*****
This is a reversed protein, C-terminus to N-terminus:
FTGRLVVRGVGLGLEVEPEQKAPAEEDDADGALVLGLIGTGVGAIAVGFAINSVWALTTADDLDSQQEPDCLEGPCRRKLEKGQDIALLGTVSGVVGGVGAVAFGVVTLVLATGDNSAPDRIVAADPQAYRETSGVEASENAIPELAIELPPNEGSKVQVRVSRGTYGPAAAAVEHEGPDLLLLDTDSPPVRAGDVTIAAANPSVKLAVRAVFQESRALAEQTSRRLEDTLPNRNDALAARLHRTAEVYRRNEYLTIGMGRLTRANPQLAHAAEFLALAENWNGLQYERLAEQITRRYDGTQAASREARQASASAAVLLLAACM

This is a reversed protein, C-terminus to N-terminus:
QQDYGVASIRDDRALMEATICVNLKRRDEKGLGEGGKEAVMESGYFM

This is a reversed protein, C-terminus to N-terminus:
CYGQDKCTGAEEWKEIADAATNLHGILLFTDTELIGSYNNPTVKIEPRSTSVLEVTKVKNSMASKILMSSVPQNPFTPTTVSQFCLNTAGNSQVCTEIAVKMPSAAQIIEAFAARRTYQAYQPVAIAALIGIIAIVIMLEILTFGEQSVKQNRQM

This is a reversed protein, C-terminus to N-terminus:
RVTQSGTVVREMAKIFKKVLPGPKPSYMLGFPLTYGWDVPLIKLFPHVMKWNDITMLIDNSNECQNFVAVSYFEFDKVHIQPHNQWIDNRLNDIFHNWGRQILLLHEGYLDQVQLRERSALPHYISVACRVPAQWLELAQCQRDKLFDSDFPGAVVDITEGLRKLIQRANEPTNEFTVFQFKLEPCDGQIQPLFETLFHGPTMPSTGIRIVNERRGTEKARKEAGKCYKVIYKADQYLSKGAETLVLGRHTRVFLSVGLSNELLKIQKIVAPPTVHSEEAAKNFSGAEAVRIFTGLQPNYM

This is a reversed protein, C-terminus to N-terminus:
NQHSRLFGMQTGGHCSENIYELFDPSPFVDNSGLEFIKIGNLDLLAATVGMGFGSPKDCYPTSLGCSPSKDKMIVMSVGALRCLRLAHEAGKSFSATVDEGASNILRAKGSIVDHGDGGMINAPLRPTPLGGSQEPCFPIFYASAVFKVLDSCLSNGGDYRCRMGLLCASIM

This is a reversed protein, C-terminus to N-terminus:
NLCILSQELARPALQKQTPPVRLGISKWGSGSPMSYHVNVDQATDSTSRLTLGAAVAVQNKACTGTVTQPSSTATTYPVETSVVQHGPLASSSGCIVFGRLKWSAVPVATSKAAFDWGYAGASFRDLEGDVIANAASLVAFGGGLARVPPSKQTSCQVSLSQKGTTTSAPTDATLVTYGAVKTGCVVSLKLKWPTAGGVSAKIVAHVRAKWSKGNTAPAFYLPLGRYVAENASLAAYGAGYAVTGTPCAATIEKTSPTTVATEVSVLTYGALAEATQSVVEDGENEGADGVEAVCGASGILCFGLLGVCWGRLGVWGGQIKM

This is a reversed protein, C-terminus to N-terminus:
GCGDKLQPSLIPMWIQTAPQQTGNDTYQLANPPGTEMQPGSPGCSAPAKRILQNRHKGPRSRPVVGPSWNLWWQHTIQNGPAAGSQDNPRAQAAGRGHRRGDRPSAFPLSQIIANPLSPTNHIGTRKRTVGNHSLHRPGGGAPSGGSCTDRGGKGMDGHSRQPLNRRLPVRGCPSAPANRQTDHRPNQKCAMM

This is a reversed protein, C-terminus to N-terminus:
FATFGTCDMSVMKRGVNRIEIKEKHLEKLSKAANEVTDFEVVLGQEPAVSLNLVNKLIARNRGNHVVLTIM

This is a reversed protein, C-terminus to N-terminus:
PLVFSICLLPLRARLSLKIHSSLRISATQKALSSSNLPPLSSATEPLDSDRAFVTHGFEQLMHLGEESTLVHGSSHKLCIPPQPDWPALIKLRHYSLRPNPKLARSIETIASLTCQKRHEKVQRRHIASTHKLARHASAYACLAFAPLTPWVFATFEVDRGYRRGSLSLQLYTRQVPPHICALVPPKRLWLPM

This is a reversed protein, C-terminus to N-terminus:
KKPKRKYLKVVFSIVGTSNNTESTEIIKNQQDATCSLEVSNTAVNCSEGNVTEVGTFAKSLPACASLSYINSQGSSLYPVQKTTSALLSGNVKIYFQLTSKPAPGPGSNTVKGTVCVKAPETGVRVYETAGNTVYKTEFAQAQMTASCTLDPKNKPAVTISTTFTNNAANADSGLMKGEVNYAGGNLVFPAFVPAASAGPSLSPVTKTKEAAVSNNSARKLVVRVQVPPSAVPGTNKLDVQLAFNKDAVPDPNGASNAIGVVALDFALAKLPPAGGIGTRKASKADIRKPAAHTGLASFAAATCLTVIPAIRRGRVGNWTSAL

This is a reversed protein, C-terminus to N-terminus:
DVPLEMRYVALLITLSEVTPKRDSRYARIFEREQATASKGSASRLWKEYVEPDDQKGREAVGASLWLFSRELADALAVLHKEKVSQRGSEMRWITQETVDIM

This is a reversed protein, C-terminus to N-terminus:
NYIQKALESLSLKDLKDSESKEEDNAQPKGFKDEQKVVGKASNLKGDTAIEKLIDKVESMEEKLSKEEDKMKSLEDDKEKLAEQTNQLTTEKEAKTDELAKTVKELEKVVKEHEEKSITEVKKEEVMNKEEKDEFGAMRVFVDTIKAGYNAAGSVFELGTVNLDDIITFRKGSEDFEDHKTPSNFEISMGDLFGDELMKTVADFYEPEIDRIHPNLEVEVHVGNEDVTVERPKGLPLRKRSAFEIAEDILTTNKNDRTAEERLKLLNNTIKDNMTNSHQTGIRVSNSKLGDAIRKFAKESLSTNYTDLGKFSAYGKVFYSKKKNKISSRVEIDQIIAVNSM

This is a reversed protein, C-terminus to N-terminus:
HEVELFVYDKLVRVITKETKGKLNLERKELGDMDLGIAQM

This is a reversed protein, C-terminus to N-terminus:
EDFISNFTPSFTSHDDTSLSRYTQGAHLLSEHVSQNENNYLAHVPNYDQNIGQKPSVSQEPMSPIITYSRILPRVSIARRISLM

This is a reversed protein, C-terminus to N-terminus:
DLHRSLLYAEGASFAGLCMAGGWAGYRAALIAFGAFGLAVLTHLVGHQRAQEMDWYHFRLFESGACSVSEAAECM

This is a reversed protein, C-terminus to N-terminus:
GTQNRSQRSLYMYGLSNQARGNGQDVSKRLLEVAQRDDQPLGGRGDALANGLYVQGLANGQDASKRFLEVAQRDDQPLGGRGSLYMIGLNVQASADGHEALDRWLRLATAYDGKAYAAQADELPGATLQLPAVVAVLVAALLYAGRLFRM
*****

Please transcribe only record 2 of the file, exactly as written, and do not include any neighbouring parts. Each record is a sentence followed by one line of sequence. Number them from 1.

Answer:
This is a reversed protein, C-terminus to N-terminus:
QQDYGVASIRDDRALMEATICVNLKRRDEKGLGEGGKEAVMESGYFM